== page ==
Kentucky provides a competitive advantage for utility costs, providing some of the lowest utility rates in the United States. Northern Kentucky has all the resources in place to deliver a high level of service for all types of users. Utility providers work closely with the business community to ensure needs are met and downtime is avoided.
Kentucky’s utility providers, with oversight by the Kentucky Public Service Commission (PSC), ensure competitive rates for the consumer. Average annual utility costs and tariff rates for individual providers are available from the PSC at www.psc.ky.gov.
In 2016, Kentucky’s industrial sector electric power costs ranked 8th lowest in the nation, while the state’s average retail price for all sectors is 10th lowest in the nation. With an average industrial price of 5.53 cents per kilowatt hour, the state’s industrial electric costs are nearly 21 percent lower than the national average. (Source: US Energy Information Administration)
Duke Energy’s Ohio and Kentucky operations provide safe, reliable and competitively priced electricity to more than 820,000 customers, including retail gas service to more than 500,000 customers. The service territory spans seven Ohio counties and five Northern Kentucky counties – making up the heart of the Greater Cincinnati Region. A combination of baseload and peaking facilities allows Duke Energy to serve its customers at rates below the national average.
Owen Electric Cooperative
Owen Electric Cooperative (OEC) is a consumer-owned electric distribution corporation, serving most of the nine north-central Kentucky counties, including the suburban and rural areas of the three-county Northern Kentucky area. Service reliability, along with benchmark efficiency, have allowed OEC to reduce rates in excess of 14% since 1983.
Sanitation Service - Rates
The primary source of sewerage treatment service in Northern Kentucky is the Sanitation District No. 1 (SD1), serving municipalities and unincorporated areas in Boone, Campbell, and Kenton counties. SD1 operates three major wastewater treatment facilities
and several smaller wastewater treatment plants.
Natural gas service in Northern Kentucky is provided by Duke Energy Kentucky.
The primary supplier of natural gas to Duke Energy is Columbia Gas Transmission Corporation. However, Duke Energy is connected to six major interstate pipelines, extending the company's sources to all major producing regions in the United States and Canada.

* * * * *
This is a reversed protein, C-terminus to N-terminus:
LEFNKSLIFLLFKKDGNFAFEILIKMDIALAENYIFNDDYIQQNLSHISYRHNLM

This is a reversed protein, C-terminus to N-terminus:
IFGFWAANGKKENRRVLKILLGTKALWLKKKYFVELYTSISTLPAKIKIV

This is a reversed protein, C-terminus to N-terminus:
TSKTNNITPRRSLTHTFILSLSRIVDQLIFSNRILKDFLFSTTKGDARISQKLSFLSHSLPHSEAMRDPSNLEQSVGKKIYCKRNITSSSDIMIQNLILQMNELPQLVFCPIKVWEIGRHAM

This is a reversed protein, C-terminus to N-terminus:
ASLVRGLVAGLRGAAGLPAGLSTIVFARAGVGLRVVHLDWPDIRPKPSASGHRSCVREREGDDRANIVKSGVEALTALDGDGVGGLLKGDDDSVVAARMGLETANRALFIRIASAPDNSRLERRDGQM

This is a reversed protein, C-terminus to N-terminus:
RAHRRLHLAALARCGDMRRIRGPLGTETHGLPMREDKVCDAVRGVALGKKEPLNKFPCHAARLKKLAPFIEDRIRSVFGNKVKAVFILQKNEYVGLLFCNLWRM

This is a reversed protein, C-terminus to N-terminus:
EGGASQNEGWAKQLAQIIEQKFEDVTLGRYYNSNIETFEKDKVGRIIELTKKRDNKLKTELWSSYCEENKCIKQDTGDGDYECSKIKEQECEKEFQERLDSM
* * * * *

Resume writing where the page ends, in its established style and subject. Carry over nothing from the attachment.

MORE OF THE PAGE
TL Rate - Available to any customer who enters into a written agreement and has arranged for delivery of gas into the company's system for the customer's sole use at point of delivery where distribution mains are adjacent to premises to be served.
IT Rate - Available to any customer who enters into a written agreement and uses a minimum of 10,000 CCF per month for seven consecutive billing periods and has arranged for delivery where distribution mains are adjacent to premises to be served.
Northern Kentucky Water District and Boone County Water District are the primary providers of water in the region. Additional information about water service is available here.
Northern Kentucky Water District - Rates
The primary source of treated water in Northern Kentucky is the Northern Kentucky Water District, serving municipalities and unincorporated areas in Campbell and Kenton counties, as well as parts of Boone County.
The Northern Kentucky Water District draws raw water from the Ohio River and the Licking River. The total filter capacity is 54,000,000 gallons per day with an average daily consumption of 32,000,000 gallons.
Water delivery systems are installed and maintained by the various municipalities and water districts. Rates and storage capacities will vary with the final distributor. The quality of water is maintained throughout the three-county area.
Boone County Water District - Rates
Boone County Water District and the City of Florence obtain water from the Greater Cincinnati Water Works (GCWW) through the Boone-Florence Water Commission. The source of this water, treated by GCWW, is the Ohio River. This contract provides a capacity of 30,000,000 gallons per day, while average daily consumption is 8,000,000 gallons.
The Cincinnati/Northern Kentucky region is ringed with fiber optics, the underlying infrastructure that enables this region to be one of the most wired communities in the world. Along with Cincinnati Bell and Spectrum (formerly Time Warner Cable business class), there are 19 other communications providers in the Cincinnati/Northern Kentucky region providing excellent service to business and residential customers.